So what’s happening now that makes this idea of next-generation leadership so important?
The answer, in a word, is “change.” You guys said so in the polls we just took.
And what’s driving all of this change?
This guy, Daniel Burrus, a futurist and author of “Flash Foresight,” says we’re experiencing a perfect storm of sorts – three huge drivers of change that are working together to accelerate the pace of change.
Those three drivers are technology, globalization, and demographics.
Let’s talk about each for a moment.
The first is technology, and shifts in technology. Moore’s Law, developed in 1965 by Gordon Moore, co-founder of Intel. – processing speeds, or overall processing power, for computers doubles every 18 months or so, while the cost drops by half. -- Aspen Institute rate of change: As it relates to science and technology ....
Fifteen years ago, how many of us could have wrapped our brains around concepts like Siri, or Google Glass, or driverless cars? Today’s iPhones are as powerful as Apple’s top-of-the-line laptops were 10 years ago. The latest iPad is faster than the world’s most powerful supercomputer was in 1985. Thinking about stuff like that makes me dizzy, so I’m pretty sure that whatever comes next will make my head explode.
It will also turn each of our jobs upside down. Need proof? Ask a journalist, or a recording industry executive, or whoever’s in charge of the U.S. Postal Service. The day will come, I swear to God, when filing a tax return — any tax return — will be a completely automated process. What will happen to tax-pro CPAs when that day arrives?
If they’re smart, they’re not waiting to find out. They’re figuring out right now how to add new value to their clients’ lives once their traditional services have become outdated and automated. If you’re not doing that future-focused work, you're putting yourself at risk of irrelevancy at best … and extinction at worst.
It’s no wonder we feel overloaded.
And technology is changing more than just our jobs. It’s changing the world in which we work. Globalization doesn’t just apply to large global companies anymore, does it? We ALL work for global companies now, don’t we?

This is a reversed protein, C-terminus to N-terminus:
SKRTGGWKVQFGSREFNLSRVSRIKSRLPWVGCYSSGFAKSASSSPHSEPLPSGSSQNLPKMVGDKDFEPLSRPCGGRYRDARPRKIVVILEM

We’re seeing borders disappear and become almost meaningless from a business perspective. We’re seeing issues like convergence become more important. How can we get everyone to play under one common set of rules and standards. Example: IFRS. That debate still rages on. Complexity in laws, regulations, customs, traditions, languages. Is government regulation going to increase or not as a trend. Answer: Yes. You guys are in Canada, we’re in the U.S. We’ll be dealing with more of that going forward.
These drivers led directly to the work done by the profession in putting together its “Horizons 2025” report, a look at the trends that will impact the profession over the next decade.
And a lot of these are relatively new issues:
In old days when the shift changed, whistle would blow. Workers would come in with the same tools and pick up where the last shift left off.
We’re now undergoing the largest shift change in the history of man. Unlike in past, the skills the new shift needs are significantly different that those possessed by the last shift.
And HOW is it different?
Leadership - A recent Harvard Business Publishing study found only 32% of business leaders believe that their organizations have the right leadership to achieve their strategic goals and cope with the current business environment. Learning - L>C, flipped classrooms, participation and engagement are the new normal. Technology - hyper-connected, mobile, social, cloud, and big data. Generations - Generation gap, generation lap, and 2 for 1 (Boomers to Xers). Workplace - Work is no longer a place we go, but what we do - open, collaborative, and flexible.
In other words, what got you here won’t get you there.
This transformation won’t happen all at once.
Not sure how it’s happening at every one of your offices in Canada. But you have to pay attention. You have to look for what’s changing. Andrew Zolli. If your customers and competitors are making the shift, what are the implications of NOT making that shift.
I’m not telling you you HAVE to do these things. Telling you that it’s coming. This is what we’re seeing, and you have to decide what it means for you.
If you go too fast, you’re on the bleeding edge. If you go too slow, you run the risk of being disrupted and obsolete.
Hard trend is this is happening. Soft trend is, are you going to do anything about it?
In the U.S., we’re seeing CPA firms making these shifts. Big 10 have all moved in this direction.
So why are we here? What are we talking about today?
The answer, in a nutshell, is found in this slide.
This is a graph of the number of births per year, according to the Bureau of Labor Statistics. The bars in red represent the Baby Boomers, folks born between 1946 and 1964. The bars in blue represent Generation X, folks born roughly between 1965 and 1980. The tan bars represent the Millennials, those born between the early 80s and the early 2000s.
If you are worried about the future of your organization, this graph should scare the hell out of you.